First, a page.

Adding a specialized form of graphene to gas sensors can imbue these machines with significantly heightened sensitivity compared to traditional counterparts.
Engineers from the University of Nebraska-Lincoln, University of Illinois at Urbana-Champaign, and Russia’s Saratov State Technical University created a new of type of nano-ribbon derived from the 2D honeycomb of carbon atoms, which stand vertically rather than lying flat on a surface.
The scientists integrated a film of the nano-ribbons into the circuity of the gas sensor where it responded about 100 times more sensitively to molecules than did sensors featuring even the best performing carbon-based materials.
“With multiple sensors on a chip, we were able to demonstrate that we can differentiate between molecules that have nearly the same chemical nature,” said Alexander Sinitskii, study author and associate professor of chemistry at the University of Nebraska, in a statement. “For example, we can tell methanol and ethanol apart. So these sensors based on graphene nano-ribbons can be not only sensitive but also selective.”
One factor may have played an important role in these results.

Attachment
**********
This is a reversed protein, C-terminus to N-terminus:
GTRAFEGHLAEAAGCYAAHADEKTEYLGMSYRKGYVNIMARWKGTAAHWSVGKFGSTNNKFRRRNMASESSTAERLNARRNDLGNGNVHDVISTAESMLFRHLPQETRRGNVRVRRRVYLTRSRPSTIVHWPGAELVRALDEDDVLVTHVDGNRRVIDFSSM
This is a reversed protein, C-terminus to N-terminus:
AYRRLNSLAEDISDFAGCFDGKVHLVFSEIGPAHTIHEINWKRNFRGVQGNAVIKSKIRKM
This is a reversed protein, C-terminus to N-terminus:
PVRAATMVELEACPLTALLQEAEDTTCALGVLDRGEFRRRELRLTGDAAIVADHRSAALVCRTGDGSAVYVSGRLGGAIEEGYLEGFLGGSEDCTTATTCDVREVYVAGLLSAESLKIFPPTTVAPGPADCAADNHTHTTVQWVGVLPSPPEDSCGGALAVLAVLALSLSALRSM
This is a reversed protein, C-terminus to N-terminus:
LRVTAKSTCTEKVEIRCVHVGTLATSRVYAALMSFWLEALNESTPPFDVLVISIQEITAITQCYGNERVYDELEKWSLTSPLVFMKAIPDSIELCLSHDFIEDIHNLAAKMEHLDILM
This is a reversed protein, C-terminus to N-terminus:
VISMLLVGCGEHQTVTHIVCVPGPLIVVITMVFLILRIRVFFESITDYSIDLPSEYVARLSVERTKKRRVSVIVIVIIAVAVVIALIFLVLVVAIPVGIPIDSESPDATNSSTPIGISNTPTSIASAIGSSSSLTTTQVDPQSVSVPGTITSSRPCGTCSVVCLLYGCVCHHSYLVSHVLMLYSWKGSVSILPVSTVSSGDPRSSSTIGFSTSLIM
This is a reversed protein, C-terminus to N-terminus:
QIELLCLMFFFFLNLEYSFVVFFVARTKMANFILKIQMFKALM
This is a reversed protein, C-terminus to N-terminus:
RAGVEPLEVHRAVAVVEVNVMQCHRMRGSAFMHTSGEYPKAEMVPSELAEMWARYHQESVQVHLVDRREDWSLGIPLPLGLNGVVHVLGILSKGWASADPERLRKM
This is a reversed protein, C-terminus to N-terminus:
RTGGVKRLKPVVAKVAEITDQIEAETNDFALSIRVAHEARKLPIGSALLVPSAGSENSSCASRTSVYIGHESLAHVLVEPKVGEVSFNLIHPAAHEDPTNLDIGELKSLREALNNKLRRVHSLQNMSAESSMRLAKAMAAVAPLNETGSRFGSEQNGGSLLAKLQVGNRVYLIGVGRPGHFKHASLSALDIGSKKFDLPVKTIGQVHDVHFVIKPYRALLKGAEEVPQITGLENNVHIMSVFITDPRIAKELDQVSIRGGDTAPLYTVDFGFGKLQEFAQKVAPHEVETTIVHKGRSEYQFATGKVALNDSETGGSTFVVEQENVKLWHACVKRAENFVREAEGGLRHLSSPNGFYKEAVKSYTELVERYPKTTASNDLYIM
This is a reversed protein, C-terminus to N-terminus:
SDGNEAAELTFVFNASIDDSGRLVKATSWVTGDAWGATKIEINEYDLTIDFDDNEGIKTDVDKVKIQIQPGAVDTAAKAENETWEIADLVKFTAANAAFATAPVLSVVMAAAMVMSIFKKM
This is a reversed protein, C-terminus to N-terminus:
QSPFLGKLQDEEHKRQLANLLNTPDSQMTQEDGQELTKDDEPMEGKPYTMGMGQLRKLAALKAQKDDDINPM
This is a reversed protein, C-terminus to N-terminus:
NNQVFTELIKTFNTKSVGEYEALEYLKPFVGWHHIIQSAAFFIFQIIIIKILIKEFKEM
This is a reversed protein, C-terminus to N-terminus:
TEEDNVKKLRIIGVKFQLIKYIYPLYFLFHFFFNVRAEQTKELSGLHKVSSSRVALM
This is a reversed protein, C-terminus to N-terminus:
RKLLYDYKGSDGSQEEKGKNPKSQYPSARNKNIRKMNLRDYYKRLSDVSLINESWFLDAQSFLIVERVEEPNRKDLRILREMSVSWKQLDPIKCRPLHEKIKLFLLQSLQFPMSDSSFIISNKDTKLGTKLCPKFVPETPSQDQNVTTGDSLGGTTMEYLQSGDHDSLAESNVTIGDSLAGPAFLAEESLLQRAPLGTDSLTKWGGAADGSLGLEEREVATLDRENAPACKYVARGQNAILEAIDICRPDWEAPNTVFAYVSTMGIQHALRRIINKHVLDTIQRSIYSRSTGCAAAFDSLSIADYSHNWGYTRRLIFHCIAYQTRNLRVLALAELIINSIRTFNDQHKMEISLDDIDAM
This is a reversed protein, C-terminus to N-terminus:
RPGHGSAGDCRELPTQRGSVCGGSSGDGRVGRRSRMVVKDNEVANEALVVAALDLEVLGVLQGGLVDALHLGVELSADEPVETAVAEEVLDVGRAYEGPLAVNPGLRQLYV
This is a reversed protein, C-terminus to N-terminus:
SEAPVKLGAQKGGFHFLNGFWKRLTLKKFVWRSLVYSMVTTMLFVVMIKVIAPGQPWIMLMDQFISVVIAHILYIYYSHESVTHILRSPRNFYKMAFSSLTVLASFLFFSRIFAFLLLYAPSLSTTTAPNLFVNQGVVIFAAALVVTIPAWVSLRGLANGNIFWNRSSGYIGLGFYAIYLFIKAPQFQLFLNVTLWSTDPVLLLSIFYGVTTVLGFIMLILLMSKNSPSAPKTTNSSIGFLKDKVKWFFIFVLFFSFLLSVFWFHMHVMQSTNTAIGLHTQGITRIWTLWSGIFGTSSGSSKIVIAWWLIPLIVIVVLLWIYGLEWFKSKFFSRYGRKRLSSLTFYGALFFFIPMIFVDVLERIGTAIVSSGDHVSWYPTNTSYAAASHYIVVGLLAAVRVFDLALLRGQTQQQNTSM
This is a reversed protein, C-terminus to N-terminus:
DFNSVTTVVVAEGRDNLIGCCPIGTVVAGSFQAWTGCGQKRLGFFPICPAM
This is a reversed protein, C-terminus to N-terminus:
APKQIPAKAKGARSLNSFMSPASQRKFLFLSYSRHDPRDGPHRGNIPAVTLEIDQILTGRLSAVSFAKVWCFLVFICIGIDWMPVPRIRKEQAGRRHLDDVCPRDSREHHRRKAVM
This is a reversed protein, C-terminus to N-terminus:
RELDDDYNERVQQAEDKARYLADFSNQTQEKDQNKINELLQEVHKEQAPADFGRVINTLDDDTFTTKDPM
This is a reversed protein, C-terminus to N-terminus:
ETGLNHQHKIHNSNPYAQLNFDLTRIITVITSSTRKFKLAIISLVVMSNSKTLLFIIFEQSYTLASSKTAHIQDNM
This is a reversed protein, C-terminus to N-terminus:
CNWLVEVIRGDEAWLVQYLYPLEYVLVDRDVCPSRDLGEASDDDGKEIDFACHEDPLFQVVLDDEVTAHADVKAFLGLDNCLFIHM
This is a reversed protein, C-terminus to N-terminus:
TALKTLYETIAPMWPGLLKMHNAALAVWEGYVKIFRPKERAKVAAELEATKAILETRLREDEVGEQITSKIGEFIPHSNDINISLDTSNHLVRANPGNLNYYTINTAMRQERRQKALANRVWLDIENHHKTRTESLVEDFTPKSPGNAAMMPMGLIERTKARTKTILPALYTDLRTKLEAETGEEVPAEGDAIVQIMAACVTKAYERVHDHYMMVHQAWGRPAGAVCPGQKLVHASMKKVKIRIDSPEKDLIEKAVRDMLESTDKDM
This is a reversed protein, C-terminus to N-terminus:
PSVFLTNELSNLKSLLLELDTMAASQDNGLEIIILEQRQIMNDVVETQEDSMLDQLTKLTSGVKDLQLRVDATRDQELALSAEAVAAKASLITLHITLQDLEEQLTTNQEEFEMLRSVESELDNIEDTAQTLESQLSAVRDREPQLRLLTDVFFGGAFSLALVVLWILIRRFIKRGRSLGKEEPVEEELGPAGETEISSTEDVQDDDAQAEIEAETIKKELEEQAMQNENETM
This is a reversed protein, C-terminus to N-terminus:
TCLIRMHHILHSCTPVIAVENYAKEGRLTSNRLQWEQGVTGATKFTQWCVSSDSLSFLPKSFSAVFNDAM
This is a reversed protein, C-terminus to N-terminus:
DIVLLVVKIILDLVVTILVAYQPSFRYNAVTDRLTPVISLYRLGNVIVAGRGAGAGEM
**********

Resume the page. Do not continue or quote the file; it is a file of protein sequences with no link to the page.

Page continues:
Graphene usually lacks a component called a band gap, which requires electrons to gain energy before jumping from their near orbits around atoms to an outer “conduction band” driving conductivity. This missing feature presented challenges for applying graphene in electronics that require manipulating the material’s conductivity at will.
The team found a way around this obstacle by initially fabricating these ribbons from the bottom up by strategically snapping together molecules on certain types of solid surfaces followed by implementing a novel method that entailed mass producing these ribbons in a liquid solution.
The final step was adding benzene rings, circular molecules containing six atoms of both carbon and hydrogen, placed onto either side of a first-generation nano-ribbon. The rings widened the ribbon reducing its band gap and enhancing its ability to conduct electricity.
Ultimately, the scientists suspect this prototype’s unique performance was partly due to an “unusual” interaction between the ribbons and the gas molecules. These atoms can nudge the vertical rows apart broadening the gaps between nano-ribbons allowing the electrons to jump to conduct electricity.
Findings from this study were published in the journal Nature Communications.